NOBLEBORO — Beverly Hancock rarely said no to anyone. Even when she was asked if she wanted to ride in the sidecar of her friend’s German-made, Russian-designed motorcycle, she still said yes.

“She couldn’t say no,” said Britt Hatch, her niece. “She hopped in and was nervous as hell. She ended up having the best time. That was just awesome.”

That wild ride came just a few weeks before her death Wednesday. She was 83.

Born by Caesarean section in her grandparents’ living room in Nobleboro, Mrs. Hancock always said that was her “claim to fame.”

“If anyone knows Nobleboro, they know there’s no hospital,” her niece said, adding that Mrs. Hancock’s brother was also born in that living room four years later.

After attending the one-room schoolhouse in Nobleboro and graduating from Lincoln Academy in Newcastle, Mrs. Hancock continued her education at the Maine School of Commerce.

1947, she was teaching typing, shorthand and office practices at Erskine Academy in South China. Her niece said all of her students there loved her.

“She was right out of school herself. I think some of it was she was so close to their age. She was also very outgoing,” Hatch said.

There was no bus service at the academy, so Mrs. Hancock often picked up her students on the way to school, her niece said, adding to the connection she had with them.

After 15 years, Mrs. Hancock took a job in Freeport, teaching similar skills. During her time there, she also obtained her business degree from the University of Southern Maine. Her niece said Mrs. Hancock was named Maine Business Educator of the Year and Maine Vocational Educator of the Year during her 41-year career.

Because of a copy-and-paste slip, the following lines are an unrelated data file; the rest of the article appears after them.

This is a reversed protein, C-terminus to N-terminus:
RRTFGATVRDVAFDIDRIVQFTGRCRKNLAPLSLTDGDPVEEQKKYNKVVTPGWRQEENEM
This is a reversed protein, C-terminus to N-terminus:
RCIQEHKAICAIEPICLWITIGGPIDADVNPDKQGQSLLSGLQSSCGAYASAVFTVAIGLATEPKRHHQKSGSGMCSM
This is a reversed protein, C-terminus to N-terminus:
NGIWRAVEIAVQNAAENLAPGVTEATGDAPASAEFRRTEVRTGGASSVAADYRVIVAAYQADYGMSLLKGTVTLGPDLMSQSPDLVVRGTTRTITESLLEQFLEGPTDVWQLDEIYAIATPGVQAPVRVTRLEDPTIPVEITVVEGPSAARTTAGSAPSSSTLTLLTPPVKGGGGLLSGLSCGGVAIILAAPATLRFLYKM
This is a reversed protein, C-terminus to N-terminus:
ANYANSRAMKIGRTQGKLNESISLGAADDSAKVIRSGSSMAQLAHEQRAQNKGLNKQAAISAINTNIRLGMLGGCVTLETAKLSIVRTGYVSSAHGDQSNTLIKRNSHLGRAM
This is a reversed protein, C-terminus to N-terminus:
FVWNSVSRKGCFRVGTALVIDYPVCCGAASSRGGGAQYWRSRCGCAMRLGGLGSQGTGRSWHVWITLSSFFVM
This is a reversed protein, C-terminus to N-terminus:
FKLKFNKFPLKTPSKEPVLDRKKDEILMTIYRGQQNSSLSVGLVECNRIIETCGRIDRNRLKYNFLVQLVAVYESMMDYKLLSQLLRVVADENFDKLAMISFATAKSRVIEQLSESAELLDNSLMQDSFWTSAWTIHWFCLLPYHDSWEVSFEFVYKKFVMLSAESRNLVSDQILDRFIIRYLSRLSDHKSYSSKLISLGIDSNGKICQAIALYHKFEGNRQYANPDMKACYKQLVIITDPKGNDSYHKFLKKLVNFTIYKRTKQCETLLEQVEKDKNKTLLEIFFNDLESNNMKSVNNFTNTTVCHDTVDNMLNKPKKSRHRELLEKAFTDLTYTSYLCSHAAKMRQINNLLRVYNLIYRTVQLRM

Her niece remembers how thoughtful her aunt was. Although they shared many times together, their school shopping trips were most memorable.

“Her famous line was: ‘If you see something here that you can’t live without, then we’ll get it,”‘ Hatch said. “I do that now when I see something,” she said, often catching herself asking if she could live without the item in mind.

While teaching in Freeport, Mrs. Hancock met “the love of her life,” Douglas Hague, Hatch said. They never married, but their relationship lasted decades until Hague’s death.

When her niece asked her why they never married, Mrs. Hancock said they never had the time.

“They were always working and traveling and wrapped up in what they were doing,” Hatch said.

Part of the time they shared together was at their cottage on Fortunes Rocks Beach in Biddeford. They rented the cottage to tourists during the summer, but the family enjoyed the spring and fall months there.

“It was a wonderful place to run away to,” Hatch said, remembering all the times they shared there. “Sometimes I could hang out just with them, and sometimes it was a bunch of family members and friends.”

Whoever was visiting, Hatch said Mrs. Hancock waited on them hand and foot.

“She loved to have people there and entertain,” she said.


Staff Writer Emma Bouthillette can be contacted at 791-6325 or at:

[email protected]